Lithium


Avoid. Antipsychotics should be avoided in elderly patients with delirium, dementia, dementia-related psychosis, and dementia-related behavioral problems as there is an increased risk of cognitive impairment, tardive dyskinesia, neuroleptic malignant syndrome, stroke, and death. May also increase the risk of hyponatremia or SIADH.

Antipsychotics (with the exception of quetiapine, clozapine, and pimavanserin) should be avoided in Parkinson’s disease due to the potential worsening of motor symptoms.

Antipsychotics should be avoided in patients with a history of syncope, falls or fractures, due to the potential for impaired motor function, orthostatic hypotension, and bradycardia. It should only be used for indications of schizophrenia and bipolar disorder without dementia.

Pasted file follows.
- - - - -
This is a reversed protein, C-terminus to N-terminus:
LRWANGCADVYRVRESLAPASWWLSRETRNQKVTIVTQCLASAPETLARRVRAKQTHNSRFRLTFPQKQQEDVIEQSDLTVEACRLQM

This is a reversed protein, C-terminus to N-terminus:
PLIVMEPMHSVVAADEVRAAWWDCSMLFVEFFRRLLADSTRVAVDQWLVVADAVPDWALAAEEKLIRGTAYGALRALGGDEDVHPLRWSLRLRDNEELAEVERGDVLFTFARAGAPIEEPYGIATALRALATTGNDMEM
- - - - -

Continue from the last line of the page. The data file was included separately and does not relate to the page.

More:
Antipsychotics with strong anticholinergic properties should be avoided in patients with obstructive disease of the genitourinary tract.

Antipsychotic use during chemotherapy to prevent vomiting, if used on a short-term basis, may be appropriate.

 


Taper Guide

Unlike the anticonvulsants, the use of lithium is largely restricted to people with significant mood disorders. Lithium withdrawal is poorly characterized other than in terms of relapse. Those who become dependent on it have a new illness episode if lithium is stopped. If happening as the drug dose is lowered this is almost certainly dependence and withdrawal even though the process slips into a full-blown manic or depressive episode.